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Yeah, scientists just went there and came up with a faster way to create artificial DNA

By Elizabeth Rayne

DNA was personified in Jurassic Park, where the animated double helix that called himself Mr. DNA took you and a group of skeptical scientists through the oversimplified (and obviously fictional) steps to creating dino DNA — but there is some reality in this.

For all you dinosaur enthusiasts out there, synthesizing DNA can’t bring T.Rex and Brachiosaurus back from extinction. Though creating genes in a lab sounds like the original eureka moment of Jurassic Park, synthesizing human DNA has done everything from genetic sequencing and editing to detecting diseases like the current plague we are living through. There is just one step that has always been problematic.

Oligonucleotides, or sequences produced by DNA, are the stars when it comes to all the sci-fi things manufactured DNA can do. It is the process that makes them which can go sideways. This process needs phosphoramidites, which tend to be unstable, for setting off the necessary reactions that create oligonucleotides. Temperatures over -4 degrees Fahrenheit threaten their stability. Unfortunately, there is no way to cool them down with the instruments used in DNA synthesis. This can mean they degrade before they are ever put to use.

Chemists Kurt Gothelf, Troels Skrydstrup, and Alexander Sandahl, who co-led a study recently published in Nature Communications, now have an answer for that. Gothelf, who specializes in automated DNA synthesis, Skrydstrup, and both of their research teams, including Sandahl, have developed a new patented way to manufacture some really unstable building blocks for DNA. Artificial DNA is often used in research labs and hospitals, and for identifying diseases (like COVID-19). This breakthrough can make the process much faster.

“The problem is that phosphoramidites tolerate the humidity in air very poorly,” Gothelf told SYFY WIRE in an interview. “When applied on automated DNA synthesizers, they must be dissolved in a solvent, acetonitrile, and in that state they only last for a few days to a few weeks before they degrade. It would not help much to cool the solutions and furthermore anything that is cooled attracts humidity.”

While phosphoramidites can be stable in powder form, so long as they stay in the fridge, they become prone to degrading again when used in DNA synthesis. Manual synthesis can take up to 12 hours with all the precautions that scientists have to take to keep the phosphoramidites intact. What Gothelf and Skrystrup came up with instead was a method that uses resin as a defense against things falling apart. Resin has no problem being integrated into automatic DNA synthesis. They start with nucleosides, sub-structures of DNA and RNA that are behind metabolism, zapping signals to cells and more functions we can’t live without.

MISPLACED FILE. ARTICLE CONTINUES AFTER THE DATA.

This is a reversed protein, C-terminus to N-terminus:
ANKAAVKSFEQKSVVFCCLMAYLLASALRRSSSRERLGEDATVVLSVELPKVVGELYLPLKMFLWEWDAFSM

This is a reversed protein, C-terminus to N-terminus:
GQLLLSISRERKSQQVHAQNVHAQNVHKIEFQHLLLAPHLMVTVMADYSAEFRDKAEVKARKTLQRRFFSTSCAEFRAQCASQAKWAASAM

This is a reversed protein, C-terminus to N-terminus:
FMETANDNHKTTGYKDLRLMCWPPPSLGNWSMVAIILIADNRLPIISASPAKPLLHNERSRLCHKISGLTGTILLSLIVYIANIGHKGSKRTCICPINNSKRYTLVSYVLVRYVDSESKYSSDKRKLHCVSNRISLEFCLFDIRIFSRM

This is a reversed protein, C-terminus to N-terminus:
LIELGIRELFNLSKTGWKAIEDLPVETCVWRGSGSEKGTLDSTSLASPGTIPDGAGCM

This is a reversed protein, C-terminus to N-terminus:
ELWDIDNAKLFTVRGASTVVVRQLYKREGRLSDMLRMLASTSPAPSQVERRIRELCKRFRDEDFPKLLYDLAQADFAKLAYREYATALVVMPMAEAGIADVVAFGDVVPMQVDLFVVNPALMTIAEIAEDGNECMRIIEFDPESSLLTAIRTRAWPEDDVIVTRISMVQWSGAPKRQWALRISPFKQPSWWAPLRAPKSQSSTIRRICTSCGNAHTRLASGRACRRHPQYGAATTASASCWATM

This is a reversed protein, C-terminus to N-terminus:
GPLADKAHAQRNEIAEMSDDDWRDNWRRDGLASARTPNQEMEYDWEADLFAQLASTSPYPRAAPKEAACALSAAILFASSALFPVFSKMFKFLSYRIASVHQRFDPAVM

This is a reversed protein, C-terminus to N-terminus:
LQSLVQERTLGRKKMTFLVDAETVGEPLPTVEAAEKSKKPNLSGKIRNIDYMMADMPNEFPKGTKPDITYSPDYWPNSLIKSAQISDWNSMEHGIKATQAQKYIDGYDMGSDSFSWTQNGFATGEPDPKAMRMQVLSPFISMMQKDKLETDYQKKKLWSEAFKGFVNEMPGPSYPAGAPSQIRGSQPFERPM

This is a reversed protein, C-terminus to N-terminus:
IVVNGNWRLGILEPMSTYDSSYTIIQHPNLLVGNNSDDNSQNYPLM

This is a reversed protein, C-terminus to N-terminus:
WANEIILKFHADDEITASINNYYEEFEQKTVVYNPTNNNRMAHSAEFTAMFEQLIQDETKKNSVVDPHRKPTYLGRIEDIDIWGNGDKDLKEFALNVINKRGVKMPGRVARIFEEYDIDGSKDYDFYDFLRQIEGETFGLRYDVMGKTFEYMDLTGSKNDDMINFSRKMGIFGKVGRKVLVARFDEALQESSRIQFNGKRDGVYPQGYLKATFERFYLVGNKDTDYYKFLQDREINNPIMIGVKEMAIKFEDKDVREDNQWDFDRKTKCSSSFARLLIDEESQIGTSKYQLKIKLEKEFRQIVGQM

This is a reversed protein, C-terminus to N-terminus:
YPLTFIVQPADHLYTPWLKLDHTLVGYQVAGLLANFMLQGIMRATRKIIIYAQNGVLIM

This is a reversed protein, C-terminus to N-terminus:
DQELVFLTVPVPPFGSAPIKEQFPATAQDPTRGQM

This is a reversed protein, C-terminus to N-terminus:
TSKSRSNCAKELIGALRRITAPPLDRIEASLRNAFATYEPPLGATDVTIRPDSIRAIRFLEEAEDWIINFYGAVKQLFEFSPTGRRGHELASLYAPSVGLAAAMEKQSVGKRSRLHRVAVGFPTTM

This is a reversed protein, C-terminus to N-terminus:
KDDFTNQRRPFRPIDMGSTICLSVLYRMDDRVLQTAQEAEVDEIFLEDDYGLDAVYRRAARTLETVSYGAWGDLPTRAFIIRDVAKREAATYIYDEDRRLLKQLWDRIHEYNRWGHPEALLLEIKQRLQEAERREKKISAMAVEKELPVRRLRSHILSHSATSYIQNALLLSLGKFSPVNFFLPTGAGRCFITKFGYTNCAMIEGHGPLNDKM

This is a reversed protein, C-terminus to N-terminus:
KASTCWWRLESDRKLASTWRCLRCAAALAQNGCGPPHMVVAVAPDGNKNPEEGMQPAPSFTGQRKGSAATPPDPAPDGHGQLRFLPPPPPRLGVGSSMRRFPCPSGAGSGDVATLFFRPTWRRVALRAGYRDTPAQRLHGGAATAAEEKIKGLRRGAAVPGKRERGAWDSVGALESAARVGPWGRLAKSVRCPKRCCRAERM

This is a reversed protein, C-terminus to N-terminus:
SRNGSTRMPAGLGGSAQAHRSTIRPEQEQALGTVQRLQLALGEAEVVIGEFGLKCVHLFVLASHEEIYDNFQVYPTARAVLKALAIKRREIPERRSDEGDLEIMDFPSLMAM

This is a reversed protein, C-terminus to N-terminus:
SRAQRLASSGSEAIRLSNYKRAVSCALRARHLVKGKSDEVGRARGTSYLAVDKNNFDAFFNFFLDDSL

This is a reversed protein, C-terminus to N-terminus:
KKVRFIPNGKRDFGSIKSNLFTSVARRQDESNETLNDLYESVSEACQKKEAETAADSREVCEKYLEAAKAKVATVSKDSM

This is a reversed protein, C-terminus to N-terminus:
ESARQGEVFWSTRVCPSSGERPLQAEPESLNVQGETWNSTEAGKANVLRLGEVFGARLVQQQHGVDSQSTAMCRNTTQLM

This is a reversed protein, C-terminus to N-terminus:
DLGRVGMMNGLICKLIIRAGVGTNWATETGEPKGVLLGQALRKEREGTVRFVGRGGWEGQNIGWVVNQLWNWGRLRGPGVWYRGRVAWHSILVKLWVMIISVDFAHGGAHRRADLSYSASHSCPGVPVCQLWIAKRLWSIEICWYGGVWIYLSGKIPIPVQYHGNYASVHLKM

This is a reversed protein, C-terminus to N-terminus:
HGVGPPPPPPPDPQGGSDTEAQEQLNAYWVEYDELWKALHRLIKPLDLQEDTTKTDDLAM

Nucleosides flushed through solid resin undergo phosphorylation at warp speed—for just a few minutes—compared to how long it took before. Previous methods relied on manual placement of phosphoramidites onto a specialized part of an instrument that would start the process of synthesizing DNA. Manual mishaps are cancelled out in the new method because there is no intervention needed when the the resin transfers phosphorylated nucleosides, which have now morphed into phosphoramidites, directly to the synthesizing part of the instrument. There is no more risk of phosphoramidites degrading because they are used right when they are created.

“The resin reagent that is not used remains on the resin and therefore we obtain a pure phosphoramidite product. As a result, we don’t have to purify the products, which saves us a lot of time,” Gothelf said. “In the traditional method where starting materials and reagents are mixed in a flask, the reaction is slower, and you have to separate excess reagents and purify the product, which is very time-consuming.”

Now that Gothelf and his colleagues have found out how to hit the fast-forward button on this process, this could mean advancements in disease tests, CRISPR-Cas9 gene editing tech, and drugs that target extremely specific problems. There are two pieces of synthetic oligonucleotides that can mean a COVID test coming back positive or negative. Each of these pieces has a sequence that is an exact match for one in the virus genome. To prove that there is virus DNA there, the oligonucleotides start a PCR (Polymerase Chain Reaction) that multiples the copies of virus DNA from several to millions, so its presence is more visible.

Gothelf believes there is even more on the horizon for oligonucleotides now that they can be produced with a fraction of the hassle.

“The method makes it easier to prepare synthetic DNA and other synthetic oligonucleotides, which have a lot of important applications,” he said. “Aptamers, which are also developed from synthetic oligonucleotides, can recognize and bind to other proteins and molecules, constituting an alternative to the much larger and more complex antibodies.”

He is also excited about what he called the “futuristic potential” of DNA nanotechnology, in which self-assembling DNA controls matter on a nanoscale. Just don’t expect dinosaurs anytime soon.

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